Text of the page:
Friday, October 24, 2008

The Advent Conspiracy

It's been a long time since I blogged anything on this site and I've been through a lot in that time. A renewed hobby has taken a lot of my time; a return to shift work in April didn't help although I have a lot more time off; a new grandson in June was wonderful.

I also left church behind last December and have redeveloped a pretty cynical view about organized religion but on occasion, something still stirs within. One Christian blogger that I still read points to The Advent Conspiracy. Worth looking at, worth viewing the video and certainly worth action. I'll have to let it speak deeply to me and renew that passion for the third world and maybe, spend less at Christmas in order to spend more on hope.

Hope, the best defense against cynicism.

2 comments:

  1. Anonymous10:58 AM

    Tim,
    I'm someone who just stumbled onto this blog. I also left church behind a long time ago and became cynical. However, the desire to be in a church would -from time to time- torment me. I'd try to go back and all I'd see were the man-made programs, the false smiles, plasticized religion, self-aggrandizing confessions, a 'brownie point' system of righteousness, judgment. (See, I told you I became cynical!) Then I'd go home for a few more months, confused bc I knew Jesus had established fellowship -a church- here on earth and I couldn't find it or be satisfied. This lasted years. It was a desert place. In that desert, my roots grew deeper, the 'plastic' of my OWN religion melted away and I came to know him in a more deep, rich way than I think I could ever have done by staying immersed in Westernized Christianity. I am not promoting running away. But I remember a series of dreams I had years ago about an underground church, running, being pursued. In a way, it seems that it's the state we are in right now. In the dreams, the church hid in the basement of a shopping mall. To me, the mall is how the visible church has become: marketing, catering to the world, counting success by the size of the crowd. We've lost the impact of the gospel. However, now I am back in the fellowship of a (formal) church. I still see the trappings but I MYSELF am freed of them! The result of my cynical journey was to be able to reject the pollutants to such a degree that I don't, by God's grace, become entangled in them anymore. In the desert, though, I was miserable, lonely. It seems that maybe you're an 'underground' Christian. But if you are, know that it's only the refining process, that you learn to distinguish the valuable from that which isn't - for instance, you redirect your attention to third world needs instead of Christmas materialism (the Advent Conspiracy). So be encouraged: the work he is doing in you is ALWAYS a good work! And by the way, much of my 'desert' years were spent painting and writing, much like your photography. You are talented, my friend, displaying the gifts he's given you. I think he would like that!!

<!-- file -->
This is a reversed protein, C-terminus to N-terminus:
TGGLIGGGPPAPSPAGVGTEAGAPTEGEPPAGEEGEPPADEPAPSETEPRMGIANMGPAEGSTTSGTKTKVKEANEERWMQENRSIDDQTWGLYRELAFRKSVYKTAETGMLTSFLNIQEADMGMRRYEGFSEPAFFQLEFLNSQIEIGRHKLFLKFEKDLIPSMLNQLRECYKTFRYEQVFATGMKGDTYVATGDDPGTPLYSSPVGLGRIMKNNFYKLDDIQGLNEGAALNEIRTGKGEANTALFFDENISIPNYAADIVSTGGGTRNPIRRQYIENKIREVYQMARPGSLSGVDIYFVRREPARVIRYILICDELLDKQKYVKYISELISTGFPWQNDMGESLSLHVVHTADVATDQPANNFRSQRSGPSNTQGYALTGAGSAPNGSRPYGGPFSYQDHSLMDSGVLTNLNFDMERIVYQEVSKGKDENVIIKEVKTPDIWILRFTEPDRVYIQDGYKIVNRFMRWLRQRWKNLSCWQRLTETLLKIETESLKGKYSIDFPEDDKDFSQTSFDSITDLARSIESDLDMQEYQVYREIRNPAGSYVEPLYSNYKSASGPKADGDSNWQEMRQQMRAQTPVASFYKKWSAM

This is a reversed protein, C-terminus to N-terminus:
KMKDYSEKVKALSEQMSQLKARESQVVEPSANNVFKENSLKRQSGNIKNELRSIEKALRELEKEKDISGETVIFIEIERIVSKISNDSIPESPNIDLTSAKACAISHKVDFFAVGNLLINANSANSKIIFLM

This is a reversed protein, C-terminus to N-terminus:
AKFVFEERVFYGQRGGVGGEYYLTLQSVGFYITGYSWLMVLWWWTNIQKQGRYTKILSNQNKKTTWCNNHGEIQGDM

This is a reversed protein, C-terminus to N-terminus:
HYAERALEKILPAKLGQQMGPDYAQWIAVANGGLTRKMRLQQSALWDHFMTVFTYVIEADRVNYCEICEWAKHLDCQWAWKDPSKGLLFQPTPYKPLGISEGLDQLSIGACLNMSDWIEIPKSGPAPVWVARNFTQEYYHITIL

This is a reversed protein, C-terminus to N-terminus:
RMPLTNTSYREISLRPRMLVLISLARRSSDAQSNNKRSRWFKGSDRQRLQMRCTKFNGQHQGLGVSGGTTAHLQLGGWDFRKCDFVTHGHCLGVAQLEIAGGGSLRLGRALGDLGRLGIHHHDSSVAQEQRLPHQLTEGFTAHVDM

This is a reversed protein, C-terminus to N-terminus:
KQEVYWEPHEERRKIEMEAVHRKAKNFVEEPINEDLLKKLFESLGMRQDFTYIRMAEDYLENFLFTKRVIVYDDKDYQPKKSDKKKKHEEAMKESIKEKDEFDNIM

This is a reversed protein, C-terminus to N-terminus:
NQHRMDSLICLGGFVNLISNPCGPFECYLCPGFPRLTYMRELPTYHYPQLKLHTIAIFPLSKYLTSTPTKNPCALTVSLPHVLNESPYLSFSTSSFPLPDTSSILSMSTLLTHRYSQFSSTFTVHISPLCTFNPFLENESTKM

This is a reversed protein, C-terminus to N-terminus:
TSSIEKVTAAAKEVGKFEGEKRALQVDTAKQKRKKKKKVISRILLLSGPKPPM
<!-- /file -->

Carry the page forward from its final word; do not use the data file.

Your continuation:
ReplyDelete
  2. Thanks for your words of encouragement. I like the idea of "underground" Christianity and I think that is really what Jesus intended for the church. But, I more easily talk a good talk that actually following through on it. Lately, there have been several reminders for me to follow up more diligently on those third world needs instead of my own. I am richly blessed in so many ways that I need to pass some of that on.

    The best gift I got for Christmas 2008 was from my son and his family who gave my wife and I a card indicating they had made a gift of water for life to a third world agency through The Salvation Army I believe. It probably moved me more than any other gift I have ever received.

    Thanks again for your words. I pray God continues to bless you and use you in his underground church.

    ReplyDelete

Note: Only a member of this blog may post a comment.